Four long years have passed since Olympus launched its first professional digital SLR. During that time there may have been moments when some Olympus fans doubted there would ever be a successor to the much-loved E-1.
Now the wait is finally over with the launch of the E-3. And it's causing quite a stir, thanks to a big dose of innovation and a rather bold claim to be the world's fastest autofocusing SLR.
From the moment you pick up the E-3, you feel like you're holding a thoroughly well-built piece of kit. The ergonomics are superb and despite being a fairly bulky camera it feels good in the hand. The build quality is excellent and everything from the switchgear, to the seals that keep out dust and water, are just right.
Our first experience with the E-3 was during a torrential downpour at the camera's launch. Thankfully, not one of the 40 review models being tested broke down. That, in itself, is proof enough that Olympus has made a camera that can properly withstand the stresses and strains of a professional use. This is a photojournalist's camera: tough yet light enough to perform in harsh conditions for both camera and photographer.
At the heart of the E-3 is a new Four-Thirds Panasonic 10MP NMOS image sensor. A Four-Thirds sensor is quite a bit smaller than the APS-C sensors found in most other D-SLRs and yet the E-3's high ISO performance looks very good indeed.
Okay, it might not be able to match the very best in APS-C sensors, but even at ISO 3200 the chroma noise is very low. And let's not forget that there are some advantages in using a Four-Thirds camera when it comes to weight and lens design. The range of Zuiko lenses for Olympus D-SLRs is second to none in terms of optical results and build quality.
But perhaps the proudest boast for Olympus is the speed of the E-3's all new 11-point biaxial auto-focus system. When used in conjunction with the brand-new Olympus Zuiko 12-60mm SWC lens, it's said to be the world's fastest AF system. There's no doubt about it - the speed and accuracy are thoroughly impressive. What's more, the silence and precision of the new ranger of Olympus SWC lenses is superb.
But it isn't just the autofocus that's had a bit of a boost. The E-3's shooting speed now trots along at a respectable five frames per second, and that speed can be sustained for up to 19 RAW files or an unlimited number of JPEGS - and unlimited means until the memory card is full up.
There's a choice of using either Compact Flash or xD-Picture cards, and the architecture of the camera enables some very swift write speeds thanks to the UDMA file structure used.
So, it's a 10MP SLR, with a waterproof body and an extremely fast autofocus system. But is that enough to make the E-3 stand out from the crowd? Probably not... but the twist-and-swivel 2.5-inch LCD could be the deal breaker.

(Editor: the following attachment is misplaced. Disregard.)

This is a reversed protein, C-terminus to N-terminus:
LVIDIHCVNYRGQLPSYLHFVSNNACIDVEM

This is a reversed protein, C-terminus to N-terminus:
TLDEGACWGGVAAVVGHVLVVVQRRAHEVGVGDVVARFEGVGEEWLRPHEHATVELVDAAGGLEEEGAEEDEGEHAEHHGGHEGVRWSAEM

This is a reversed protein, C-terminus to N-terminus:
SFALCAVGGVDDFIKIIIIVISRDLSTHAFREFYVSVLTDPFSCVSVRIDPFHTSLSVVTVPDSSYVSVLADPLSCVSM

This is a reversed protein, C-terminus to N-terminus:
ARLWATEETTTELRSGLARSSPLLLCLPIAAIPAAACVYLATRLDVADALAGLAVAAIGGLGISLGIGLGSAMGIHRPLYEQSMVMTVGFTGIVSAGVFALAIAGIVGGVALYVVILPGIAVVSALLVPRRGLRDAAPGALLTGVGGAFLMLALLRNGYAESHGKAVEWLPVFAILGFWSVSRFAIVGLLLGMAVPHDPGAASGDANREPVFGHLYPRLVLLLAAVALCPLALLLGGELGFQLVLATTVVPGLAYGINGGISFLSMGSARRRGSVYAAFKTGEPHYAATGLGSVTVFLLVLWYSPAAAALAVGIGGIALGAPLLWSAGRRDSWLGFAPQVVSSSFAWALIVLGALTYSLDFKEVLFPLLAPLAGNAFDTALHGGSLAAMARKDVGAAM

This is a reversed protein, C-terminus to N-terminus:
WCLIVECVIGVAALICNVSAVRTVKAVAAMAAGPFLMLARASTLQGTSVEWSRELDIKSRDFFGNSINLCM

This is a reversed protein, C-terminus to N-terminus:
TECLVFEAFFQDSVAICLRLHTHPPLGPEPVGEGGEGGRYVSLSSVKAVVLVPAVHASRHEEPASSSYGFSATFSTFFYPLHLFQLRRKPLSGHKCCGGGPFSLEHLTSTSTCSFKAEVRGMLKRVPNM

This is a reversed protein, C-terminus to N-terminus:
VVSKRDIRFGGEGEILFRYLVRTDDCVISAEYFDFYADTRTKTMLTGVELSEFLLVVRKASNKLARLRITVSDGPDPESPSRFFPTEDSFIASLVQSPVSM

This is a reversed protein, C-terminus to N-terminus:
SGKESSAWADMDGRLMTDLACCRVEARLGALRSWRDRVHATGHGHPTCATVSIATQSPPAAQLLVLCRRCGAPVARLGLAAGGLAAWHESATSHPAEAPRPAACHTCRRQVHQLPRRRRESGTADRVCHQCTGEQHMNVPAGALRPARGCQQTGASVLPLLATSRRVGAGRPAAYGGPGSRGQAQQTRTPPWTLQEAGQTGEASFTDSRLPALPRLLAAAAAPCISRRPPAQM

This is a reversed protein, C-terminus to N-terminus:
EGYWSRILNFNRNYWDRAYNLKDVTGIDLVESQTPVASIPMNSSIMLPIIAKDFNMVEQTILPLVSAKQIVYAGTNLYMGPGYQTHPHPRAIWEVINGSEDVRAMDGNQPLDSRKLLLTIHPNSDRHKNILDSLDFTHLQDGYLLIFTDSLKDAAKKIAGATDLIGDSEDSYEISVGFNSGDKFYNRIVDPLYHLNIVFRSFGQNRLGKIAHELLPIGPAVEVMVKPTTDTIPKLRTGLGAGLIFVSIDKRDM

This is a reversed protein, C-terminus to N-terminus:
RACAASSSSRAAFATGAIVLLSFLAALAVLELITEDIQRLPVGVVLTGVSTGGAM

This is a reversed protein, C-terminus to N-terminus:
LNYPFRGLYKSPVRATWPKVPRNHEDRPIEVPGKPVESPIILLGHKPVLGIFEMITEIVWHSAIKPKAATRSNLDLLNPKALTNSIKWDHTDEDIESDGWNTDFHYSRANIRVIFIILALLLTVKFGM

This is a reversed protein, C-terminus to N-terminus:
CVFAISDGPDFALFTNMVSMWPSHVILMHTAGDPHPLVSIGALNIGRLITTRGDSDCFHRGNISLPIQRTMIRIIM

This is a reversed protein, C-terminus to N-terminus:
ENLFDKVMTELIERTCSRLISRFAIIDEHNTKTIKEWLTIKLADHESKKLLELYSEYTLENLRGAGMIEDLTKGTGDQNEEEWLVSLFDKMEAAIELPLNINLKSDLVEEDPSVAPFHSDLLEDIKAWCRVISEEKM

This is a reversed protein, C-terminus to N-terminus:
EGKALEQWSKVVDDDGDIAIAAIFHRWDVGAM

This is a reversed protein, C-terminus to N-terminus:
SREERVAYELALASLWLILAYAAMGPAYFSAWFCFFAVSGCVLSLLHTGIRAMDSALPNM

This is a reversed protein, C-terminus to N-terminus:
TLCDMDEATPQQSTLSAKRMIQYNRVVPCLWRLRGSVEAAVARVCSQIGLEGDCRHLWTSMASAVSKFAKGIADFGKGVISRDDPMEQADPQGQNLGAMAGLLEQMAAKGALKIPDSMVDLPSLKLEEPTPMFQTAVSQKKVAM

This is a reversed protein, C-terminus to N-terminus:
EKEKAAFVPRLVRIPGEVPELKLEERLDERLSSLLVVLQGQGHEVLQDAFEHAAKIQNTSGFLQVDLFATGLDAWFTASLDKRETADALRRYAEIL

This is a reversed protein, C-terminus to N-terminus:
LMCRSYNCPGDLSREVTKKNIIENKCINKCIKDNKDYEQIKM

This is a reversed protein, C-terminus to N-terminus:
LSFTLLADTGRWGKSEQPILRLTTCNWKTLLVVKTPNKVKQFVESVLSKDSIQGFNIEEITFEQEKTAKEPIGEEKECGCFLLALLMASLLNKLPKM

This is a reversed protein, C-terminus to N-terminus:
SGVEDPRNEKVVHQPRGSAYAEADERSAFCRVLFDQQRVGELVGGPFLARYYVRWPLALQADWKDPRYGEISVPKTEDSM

It may sound like a bit of a gimmick but that flexible screen gets you thinking about shooting from a variety of different angles without worrying about how to achieve them. It also means that when you use the E-3's Live View mode, almost any platform or surface can be turned into a tripod or rest. Overhead shots become simple and low-level floor shots are possible without the need to crawl on your belly to get them.
Also built into the E-3 is a CCD-based image-stabilisation mechanism that offers sharp hand-held shots down to 1/8th of a second... and it really works. The sensor also has the Olympus Super Sonic Wave anti-dust mechanism. The Olympus dust-busting system seems to be one of the most effective on the market and it's reassuring to have that on board too.
The all round performance of the E-3 is excellent. Olympus has managed to tame the noise of the smaller sensor and it's also addressed autofocus performance and continuous shooting rates. There's the twisty screen, image stabilisation and anti-dust system, but is there anything else to differentiate the E-3 from other pro SLRs on the market?
Easy to use
The first thing you notice is how great the E-3 feels to use. The build quality inspires confidence and the shutter response is sharp. The huge viewfinder addresses the past grievances and the autofocus is as fast as you need. And when it comes to exposure the E3 is spot on thanks to the ESP metering system.
However, even with all those features there's still something else that the E-3 brings to the party. The first thing is the film-like quality of E-3 images. It's hard to put it into words, but even when there's noise in an image, it's nice noise... like film-grain.
The second point is that the colour is stunning. Colours straight from the camera have a Kodachrome quality that most other DSLRs fail to capture. Shots leap out at you. The experience is close to the colours that Fujifilm has been producing with its SLRs for a few years now.
It's nice to see another camera manufacturer realising that the texture and colour of an image is as important as the numbers on the spec sheet - perhaps even more so. Buying and using a camera is about more than comparing numbers. How a camera feels and the atmosphere of the images it produces count for so much more than sterile laboratory tests.
During our review period we spent many happy hours shooting with the E-3 in all kinds of conditions and weather - from the lowest light levels to driving rain. And at all times the E-3 was a real pleasure to use and great fun to handle.
It may not tempt dyed-in-the-wool Nikon or Canon users to desert their chosen systems and lenses, but for anyone who wants to trade up to a more professional camera system, or for existing Olympus E-1 owners who really need to replace their trusty camera bodies, the E-3 offers an awful lot for its fairly modest £1,099 price tag.
When used with the sublime Zuiko 12-60mm f/2.8-4 SWC zoom lens, the Olympus E-3 makes for a compelling photographic tool that we simply couldn't help falling in love with.